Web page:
Science got us away from hardcore materialism, yet has it been discounted as thoroughly as we thought?
How many times have you been asked this question during a job interview?
Where do you see yourself in 5-10 years?
I’ve been asked that question many times—here’s the answer I wish I had the wit and boldness to offer:
I’m striving to be a raconteur; I hope to grow into a curmudgeon; by retirement I hope to be a codger; in my final years I would like to be a coot.
One man who could have given that answer truthfully was the great British author Hilaire Belloc. A tireless essayist and Catholic apologist, he took on the Church’s critics with zeal and alacrity. His mix of logic and satire is greatly to be admired. Moreover, he can be a guide for us today.
I wrote in this space recently about challenges to Christian culture. From the beginning, the life of the Church has been opposed by powers both secular and sectarian, natural and preternatural. The nature and intensity of the attacks varies over time, but the persistence of the attacks is timeless. Belloc began writing about these to great effect over 100 years ago—and what he’s written, I maintain, can guide us today.
Belloc addresses materialism as an opponent of Christian culture. Materialism, in brief, rests upon the claim that the only thing that is real is what is physical, that the only thing that matters is matter. This leads to an ethic of “Whoever dies with the most toys wins.” (You’re still dead, but at least you “won.”) Consequently, any talk of the supernatural or the spiritual would be dismissed as nonsense.
Even in Belloc’s time, science had moved away from hardcore materialism; quantum physics presents an even greater challenge to such materialism. Belloc notes:
Spiritual forces have been awakened in us. We must talk about the “will to peace,” “the will to power.” “The will to” this and that and the other (a horrible piece of bad English). We want to live our “full life” and have discovered (oddly enough) that you cannot do that without a living principle—that is, without a soul.
Hence today, even as we see our churches emptying out, we find many saying, “I’m not religious, but I am spiritual.” People seem to want what the life of a soul points to—but do they really?
The experience of the past two years, since the onset of the Covid Interruption, makes me wonder whether materialism has been discounted as thoroughly in our time as Belloc thought it was in his. We’ve heard both statesmen and churchmen declare, “The physical health of our people is our number one priority!” We’ve heard social commentators bellow: “I don’t care about rights! I want to be safe!” These statements make sense only if physical life, if not the only good, is the greatest good, and physical death the greatest evil. Such a view cannot endure, neither for Christian nor civil communities, for it precludes the reasons for living and dying that the Church has always taught. Communities cannot be built upon the worship of the self.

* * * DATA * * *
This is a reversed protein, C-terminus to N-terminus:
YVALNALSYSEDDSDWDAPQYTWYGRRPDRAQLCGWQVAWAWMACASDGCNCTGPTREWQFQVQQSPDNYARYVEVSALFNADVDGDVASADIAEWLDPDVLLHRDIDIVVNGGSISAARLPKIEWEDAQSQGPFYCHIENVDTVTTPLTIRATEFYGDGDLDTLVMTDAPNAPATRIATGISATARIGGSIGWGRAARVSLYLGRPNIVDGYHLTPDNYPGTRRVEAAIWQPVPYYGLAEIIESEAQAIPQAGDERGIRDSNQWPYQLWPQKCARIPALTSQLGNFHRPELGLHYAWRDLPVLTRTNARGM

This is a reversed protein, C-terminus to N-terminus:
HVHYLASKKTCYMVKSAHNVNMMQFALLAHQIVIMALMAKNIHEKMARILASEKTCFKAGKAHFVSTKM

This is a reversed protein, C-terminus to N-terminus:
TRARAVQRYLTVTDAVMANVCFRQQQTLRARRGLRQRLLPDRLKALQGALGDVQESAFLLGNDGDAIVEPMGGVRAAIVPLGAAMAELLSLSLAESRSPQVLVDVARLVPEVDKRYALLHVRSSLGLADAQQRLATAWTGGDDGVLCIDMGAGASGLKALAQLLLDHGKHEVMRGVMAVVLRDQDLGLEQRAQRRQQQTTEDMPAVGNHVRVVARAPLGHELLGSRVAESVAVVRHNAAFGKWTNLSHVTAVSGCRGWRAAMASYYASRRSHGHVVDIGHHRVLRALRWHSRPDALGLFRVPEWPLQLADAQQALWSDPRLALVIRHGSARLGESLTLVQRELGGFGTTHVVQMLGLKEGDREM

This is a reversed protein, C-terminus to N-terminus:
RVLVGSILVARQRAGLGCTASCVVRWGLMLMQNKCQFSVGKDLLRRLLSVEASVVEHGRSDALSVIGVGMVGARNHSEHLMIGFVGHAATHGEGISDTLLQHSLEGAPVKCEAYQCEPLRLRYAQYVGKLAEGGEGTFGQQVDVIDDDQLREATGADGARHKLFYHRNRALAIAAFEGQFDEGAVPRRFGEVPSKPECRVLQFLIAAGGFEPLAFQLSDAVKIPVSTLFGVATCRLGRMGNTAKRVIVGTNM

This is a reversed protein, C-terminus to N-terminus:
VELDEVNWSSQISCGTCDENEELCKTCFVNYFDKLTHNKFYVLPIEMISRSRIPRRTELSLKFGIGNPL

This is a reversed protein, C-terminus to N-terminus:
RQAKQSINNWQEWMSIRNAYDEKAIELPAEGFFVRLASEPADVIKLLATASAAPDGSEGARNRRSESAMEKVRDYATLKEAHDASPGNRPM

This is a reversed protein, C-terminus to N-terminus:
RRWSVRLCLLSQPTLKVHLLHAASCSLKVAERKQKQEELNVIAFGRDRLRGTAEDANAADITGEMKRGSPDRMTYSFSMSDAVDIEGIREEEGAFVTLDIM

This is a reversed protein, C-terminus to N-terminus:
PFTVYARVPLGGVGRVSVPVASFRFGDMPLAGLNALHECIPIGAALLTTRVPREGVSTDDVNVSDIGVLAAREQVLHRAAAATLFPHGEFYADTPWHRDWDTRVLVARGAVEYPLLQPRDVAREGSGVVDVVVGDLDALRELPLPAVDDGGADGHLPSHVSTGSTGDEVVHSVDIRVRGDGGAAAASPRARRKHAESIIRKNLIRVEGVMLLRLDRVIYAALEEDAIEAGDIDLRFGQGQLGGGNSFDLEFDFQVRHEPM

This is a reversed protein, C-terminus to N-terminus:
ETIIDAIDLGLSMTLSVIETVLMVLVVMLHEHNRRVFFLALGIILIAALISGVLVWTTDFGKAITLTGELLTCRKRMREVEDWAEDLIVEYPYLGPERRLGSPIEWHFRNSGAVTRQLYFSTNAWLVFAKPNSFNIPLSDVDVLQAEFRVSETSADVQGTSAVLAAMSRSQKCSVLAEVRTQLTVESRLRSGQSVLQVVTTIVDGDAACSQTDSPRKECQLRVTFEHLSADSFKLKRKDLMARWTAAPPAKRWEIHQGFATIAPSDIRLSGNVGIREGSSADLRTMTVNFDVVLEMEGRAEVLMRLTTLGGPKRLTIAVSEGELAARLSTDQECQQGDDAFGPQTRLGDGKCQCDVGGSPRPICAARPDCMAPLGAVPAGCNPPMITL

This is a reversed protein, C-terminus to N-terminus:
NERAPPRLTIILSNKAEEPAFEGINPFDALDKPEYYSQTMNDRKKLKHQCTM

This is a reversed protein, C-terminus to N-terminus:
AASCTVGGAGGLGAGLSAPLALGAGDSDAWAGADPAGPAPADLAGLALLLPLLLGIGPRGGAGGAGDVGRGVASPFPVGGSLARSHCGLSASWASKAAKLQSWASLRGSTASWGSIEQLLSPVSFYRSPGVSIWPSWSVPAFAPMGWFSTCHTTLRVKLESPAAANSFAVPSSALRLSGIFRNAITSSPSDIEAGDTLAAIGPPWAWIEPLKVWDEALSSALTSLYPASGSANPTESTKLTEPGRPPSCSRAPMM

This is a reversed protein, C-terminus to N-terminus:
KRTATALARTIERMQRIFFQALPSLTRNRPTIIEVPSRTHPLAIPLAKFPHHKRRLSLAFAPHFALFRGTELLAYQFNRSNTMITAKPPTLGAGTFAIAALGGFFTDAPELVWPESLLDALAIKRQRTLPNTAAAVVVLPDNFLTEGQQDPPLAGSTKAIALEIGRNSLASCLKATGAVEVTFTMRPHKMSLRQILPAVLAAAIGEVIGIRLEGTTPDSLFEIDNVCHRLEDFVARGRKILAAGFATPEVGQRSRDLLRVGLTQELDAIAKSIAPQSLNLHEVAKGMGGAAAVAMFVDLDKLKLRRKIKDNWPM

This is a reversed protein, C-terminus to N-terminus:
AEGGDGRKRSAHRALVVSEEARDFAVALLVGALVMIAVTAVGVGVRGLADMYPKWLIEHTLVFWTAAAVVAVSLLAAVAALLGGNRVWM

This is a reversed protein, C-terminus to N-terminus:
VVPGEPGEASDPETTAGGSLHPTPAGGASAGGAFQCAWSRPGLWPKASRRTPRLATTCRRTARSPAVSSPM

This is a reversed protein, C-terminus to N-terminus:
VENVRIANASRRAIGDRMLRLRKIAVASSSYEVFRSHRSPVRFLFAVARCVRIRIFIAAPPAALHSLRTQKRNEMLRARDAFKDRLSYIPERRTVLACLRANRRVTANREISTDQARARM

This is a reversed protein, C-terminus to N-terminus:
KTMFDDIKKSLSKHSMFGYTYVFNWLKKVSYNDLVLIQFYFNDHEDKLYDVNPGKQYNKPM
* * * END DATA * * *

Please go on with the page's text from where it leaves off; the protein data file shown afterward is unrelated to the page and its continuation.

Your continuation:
What do we make of this unexpected discovery of latent materialism underneath the surface of our sophisticated façade? Ever the curmudgeon, Belloc writes: “The good fortunes of stupidity are incalculable. One can never tell what sudden resurrections ignorance and fatuity may not have.”
The distinctively Catholic remedy to resurgent materialism is not to disparage the material nor exaggerate the spiritual. The Catholic faith is sacramental—using the physical, the particular, the temporal as conduits to the spiritual, the universal, the eternal. The Incarnation of Christ gives matter in general and human flesh in particular an identity, dignity, and destiny that the pagans could not have imagined, the moderns could not have understood, and the post-moderns can not even begin to articulate.
The Catholic remedy for the cultural assault of materialism is found in fraternal charity, bonds of fellowship, and especially marriage and family life. The remedy is seen at its peak in reverent worship, especially the Holy Sacrifice of the Mass and Eucharistic Adoration. As 2022 lurches forward, let’s educate ourselves on the great Catholic sacramental treasures. Then let’s get busy with service and friendship, treating each other as the Church has always taught that we in fact are, namely, made in the image and likeness of Christ.
In the coming weeks, I will be walking us through Belloc’s wise and charming book, Survivals and New Arrivals. We’ll see that the resources and courage that Belloc made use of in defense of Christian culture can guide us today.
When I write next, I will continue my reflections on the challenges to Christian culture. Until then, let’s keep each other in prayer.